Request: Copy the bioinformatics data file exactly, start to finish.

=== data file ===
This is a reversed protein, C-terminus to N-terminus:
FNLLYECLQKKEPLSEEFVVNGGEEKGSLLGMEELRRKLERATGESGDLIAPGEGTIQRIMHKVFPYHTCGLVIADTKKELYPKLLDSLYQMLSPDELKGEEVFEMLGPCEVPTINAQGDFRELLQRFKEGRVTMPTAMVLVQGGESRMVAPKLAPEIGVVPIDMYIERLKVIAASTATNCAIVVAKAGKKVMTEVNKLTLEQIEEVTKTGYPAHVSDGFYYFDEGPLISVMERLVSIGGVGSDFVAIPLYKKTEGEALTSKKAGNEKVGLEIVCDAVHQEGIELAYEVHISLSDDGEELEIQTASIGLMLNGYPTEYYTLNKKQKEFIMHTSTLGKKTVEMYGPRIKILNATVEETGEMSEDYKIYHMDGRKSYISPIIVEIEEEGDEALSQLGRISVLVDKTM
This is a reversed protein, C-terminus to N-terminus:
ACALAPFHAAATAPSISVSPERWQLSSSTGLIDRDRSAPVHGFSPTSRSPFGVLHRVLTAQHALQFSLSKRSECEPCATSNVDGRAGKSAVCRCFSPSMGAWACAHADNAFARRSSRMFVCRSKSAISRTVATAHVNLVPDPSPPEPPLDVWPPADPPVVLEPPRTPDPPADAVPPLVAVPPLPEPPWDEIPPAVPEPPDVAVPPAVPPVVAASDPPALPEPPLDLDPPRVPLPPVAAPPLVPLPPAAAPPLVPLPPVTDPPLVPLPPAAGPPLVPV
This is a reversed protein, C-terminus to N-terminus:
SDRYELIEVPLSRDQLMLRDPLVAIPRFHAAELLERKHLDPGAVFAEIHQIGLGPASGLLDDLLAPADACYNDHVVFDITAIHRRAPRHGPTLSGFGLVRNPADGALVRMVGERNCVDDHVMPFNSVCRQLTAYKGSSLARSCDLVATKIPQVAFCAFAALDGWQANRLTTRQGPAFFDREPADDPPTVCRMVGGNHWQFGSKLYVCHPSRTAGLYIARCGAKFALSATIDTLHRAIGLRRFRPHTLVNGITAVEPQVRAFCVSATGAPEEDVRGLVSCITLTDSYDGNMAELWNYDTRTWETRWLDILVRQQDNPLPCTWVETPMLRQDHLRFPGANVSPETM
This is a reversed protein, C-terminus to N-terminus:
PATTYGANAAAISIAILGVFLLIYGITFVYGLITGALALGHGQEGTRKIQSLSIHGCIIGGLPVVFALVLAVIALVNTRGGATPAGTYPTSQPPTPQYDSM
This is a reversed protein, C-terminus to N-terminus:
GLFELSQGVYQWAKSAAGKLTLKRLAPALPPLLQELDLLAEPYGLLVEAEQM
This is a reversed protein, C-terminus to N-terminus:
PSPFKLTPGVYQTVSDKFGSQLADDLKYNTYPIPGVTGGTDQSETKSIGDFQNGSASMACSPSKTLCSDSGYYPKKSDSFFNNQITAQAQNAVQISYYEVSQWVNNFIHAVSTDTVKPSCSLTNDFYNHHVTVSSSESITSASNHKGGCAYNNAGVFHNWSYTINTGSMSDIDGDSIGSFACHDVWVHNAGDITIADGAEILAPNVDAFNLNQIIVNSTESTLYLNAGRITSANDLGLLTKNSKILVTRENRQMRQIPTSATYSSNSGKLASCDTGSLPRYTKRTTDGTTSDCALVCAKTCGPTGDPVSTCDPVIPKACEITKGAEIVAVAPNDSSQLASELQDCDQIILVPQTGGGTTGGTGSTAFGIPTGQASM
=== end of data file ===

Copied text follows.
This is a reversed protein, C-terminus to N-terminus:
FNLLYECLQKKEPLSEEFVVNGGEEKGSLLGMEELRRKLERATGESGDLIAPGEGTIQRIMHKVFPYHTCGLVIADTKKELYPKLLDSLYQMLSPDELKGEEVFEMLGPCEVPTINAQGDFRELLQRFKEGRVTMPTAMVLVQGGESRMVAPKLAPEIGVVPIDMYIERLKVIAASTATNCAIVVAKAGKKVMTEVNKLTLEQIEEVTKTGYPAHVSDGFYYFDEGPLISVMERLVSIGGVGSDFVAIPLYKKTEGEALTSKKAGNEKVGLEIVCDAVHQEGIELAYEVHISLSDDGEELEIQTASIGLMLNGYPTEYYTLNKKQKEFIMHTSTLGKKTVEMYGPRIKILNATVEETGEMSEDYKIYHMDGRKSYISPIIVEIEEEGDEALSQLGRISVLVDKTM
This is a reversed protein, C-terminus to N-terminus:
ACALAPFHAAATAPSISVSPERWQLSSSTGLIDRDRSAPVHGFSPTSRSPFGVLHRVLTAQHALQFSLSKRSECEPCATSNVDGRAGKSAVCRCFSPSMGAWACAHADNAFARRSSRMFVCRSKSAISRTVATAHVNLVPDPSPPEPPLDVWPPADPPVVLEPPRTPDPPADAVPPLVAVPPLPEPPWDEIPPAVPEPPDVAVPPAVPPVVAASDPPALPEPPLDLDPPRVPLPPVAAPPLVPLPPAAAPPLVPLPPVTDPPLVPLPPAAGPPLVPV
This is a reversed protein, C-terminus to N-terminus:
SDRYELIEVPLSRDQLMLRDPLVAIPRFHAAELLERKHLDPGAVFAEIHQIGLGPASGLLDDLLAPADACYNDHVVFDITAIHRRAPRHGPTLSGFGLVRNPADGALVRMVGERNCVDDHVMPFNSVCRQLTAYKGSSLARSCDLVATKIPQVAFCAFAALDGWQANRLTTRQGPAFFDREPADDPPTVCRMVGGNHWQFGSKLYVCHPSRTAGLYIARCGAKFALSATIDTLHRAIGLRRFRPHTLVNGITAVEPQVRAFCVSATGAPEEDVRGLVSCITLTDSYDGNMAELWNYDTRTWETRWLDILVRQQDNPLPCTWVETPMLRQDHLRFPGANVSPETM
This is a reversed protein, C-terminus to N-terminus:
PATTYGANAAAISIAILGVFLLIYGITFVYGLITGALALGHGQEGTRKIQSLSIHGCIIGGLPVVFALVLAVIALVNTRGGATPAGTYPTSQPPTPQYDSM
This is a reversed protein, C-terminus to N-terminus:
GLFELSQGVYQWAKSAAGKLTLKRLAPALPPLLQELDLLAEPYGLLVEAEQM
This is a reversed protein, C-terminus to N-terminus:
PSPFKLTPGVYQTVSDKFGSQLADDLKYNTYPIPGVTGGTDQSETKSIGDFQNGSASMACSPSKTLCSDSGYYPKKSDSFFNNQITAQAQNAVQISYYEVSQWVNNFIHAVSTDTVKPSCSLTNDFYNHHVTVSSSESITSASNHKGGCAYNNAGVFHNWSYTINTGSMSDIDGDSIGSFACHDVWVHNAGDITIADGAEILAPNVDAFNLNQIIVNSTESTLYLNAGRITSANDLGLLTKNSKILVTRENRQMRQIPTSATYSSNSGKLASCDTGSLPRYTKRTTDGTTSDCALVCAKTCGPTGDPVSTCDPVIPKACEITKGAEIVAVAPNDSSQLASELQDCDQIILVPQTGGGTTGGTGSTAFGIPTGQASM